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Heavy rain and storms exacerbated by climate change particularly affected East Africa, Asia and South America in 2019, according to the latest Climate Risk Index.
Rains have flooded cities that were still being rebuilt a year after Cyclone Idai devastated Mozambique
Violent storms caused more damage than any other type of extreme weather in 2019, with poorest nations bearing the brunt, according to a study published Monday by environmental organization Germanwatch.
Made stronger by climate change, they wreaked havoc across the world.
"On the one hand, there was Cyclone Idai on the southeast coast of Africa, which caused damage in Mozambique, Zimbabwe, Malawi; and, on the other hand, a hurricane in the Caribbean that hit the Bahamas," said David Eckstein, a policy advisor at Germanwatch and co-author of the report, which has been published each year since 2006.
More than 1,000 people lost their lives Idai in Mozambique, Zimbabwe and Malawi in March 2019, causing "catastrophic damage and a humanitarian crisis," the authors wrote.
The global index is based on data from the German reinsurance company Munich Re. It compares the number of deaths and property damage caused by extreme weather to the number of inhabitants and the gross domestic product of the country in which it strikes.
Cyclone Idai was more devastating than similar-strength storms that year because of a lack of early-warning systems
Hurricane Dorian devastated the Bahamas in 2019 and unleashed flooding that reached up to 8 meters in some areas
Japan was also hit hard by Typhoon Hagibis, which killed 290 people. Prolonged rainfall caused more than 2,200 deaths in India. Several hundred people also died in Afghanistan, South Sudan and Niger as heavy rains triggered landslides and destroyed homes.
In Bolivia, heavy rains led to flooding; 34 people died and 23,000 families were left homeless. Fires also destroyed 2 million hectares of forest, grassland and protected areas.
While storms have always claimed lives and damaged homes, they are "increasing in intensity, and that can be attributed to climate change," said Eckstein. "We did interviews with people from Mozambique who said that there have always been cyclones on the southeast coast of Africa, but never with the ferocity as in 2019 with Idai."
In 2019, all 10 of the countries most severely affected by extreme weather suffered from heavy floods, according to the report. Last year, large amounts of rain hit eight of the 10 most-affected countries, while two others, Germany and Canada, were exposed to extreme heat.
"The rain actually causes the most damage in a cyclone due to the extreme amounts of water," said Eckstein. "Climate change plays a special role in this on several levels."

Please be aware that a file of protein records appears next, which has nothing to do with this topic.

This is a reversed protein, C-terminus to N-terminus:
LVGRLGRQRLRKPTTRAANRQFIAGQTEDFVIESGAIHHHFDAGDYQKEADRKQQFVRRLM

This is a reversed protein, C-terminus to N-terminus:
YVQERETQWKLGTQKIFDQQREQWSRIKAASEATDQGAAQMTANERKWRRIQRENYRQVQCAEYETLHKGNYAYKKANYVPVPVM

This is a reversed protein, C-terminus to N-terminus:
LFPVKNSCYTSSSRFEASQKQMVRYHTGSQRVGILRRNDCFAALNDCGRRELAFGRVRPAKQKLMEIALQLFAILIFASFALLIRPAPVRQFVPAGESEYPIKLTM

One reason for the increase in rain is that the sea and the air are getting warmer as the planet heats. Warm air holds more moisture, which means more rain.
Climate scientists say storms are not becoming more common, but, rather, stronger. The report projects that the number of tropical cyclones that are classed as severe will increase with every tenth of a degree rise in average global temperature.
Since 2000, more than 475,000 people have died in more than 11,000 extreme weather events, according to the report. Eight of the 10 countries hardest-hit between 2000 and 2019 are poorer nations. "They are the hardest-hit because they are more vulnerable to the damaging effects of a hazard and have a lower coping capacity," said report co-author Vera Kuenzel.
These countries have less money to build back than industrial countries. "Countries like Haiti, the Philippines and Pakistan are repeatedly affected by extreme weather events and do not have time to fully recover before the next event occurs," says Kuenzel. "Strengthening their resilience must therefore not only address adaptation, but also provide the necessary support to deal with loss and damage."
Most developing countries have contributed little to the rise of CO2 in the atmosphere and bear less responsibility for the damages of global warming than historic emitters like the US and Germany. "Now, however, they urgently need financial and technical support to adapt to the consequences as far as possible," said Eckstein.
The rise in CO2 in the atmosphere has mostly been caused by industrialized countries burning coal, oil and gas.
But so far, the energy companies that profited from this have not paid anything for the damage that has followed. Leaders of industrialized countries have promised poorer countries $100 billion (€82.3 billion) in climate finance each year from 2020 to cope with the crises.
But "recent studies show that the $100 billion per year pledged by industrialized nations is not being met and only a small part of it has been allocated to climate adaptation," said Eckstein.
That might soon change.
Former US President Donald Trump, who stopped all US payments to the International Climate Fund, took the country out of the Paris Agreement on climate change.
But within hours of taking office last week, President Biden signed an executive order for the US to rejoin. "We hope that there will be a positive change in position and that the US will significantly revise the climate protection goals formulated under Obama upward," said Eckstein. "We also hope that a dynamic is sparked between the US, China and the EU."
The pandemic shows how important financial aid is for many countries, said Laura Schaefer of Germanwatch. Risks in different areas, such as health and the economy, are closely linked. In the future, "it will be important to improve the crisis resilience of these countries — especially climate resilience."
This article was adapted from German.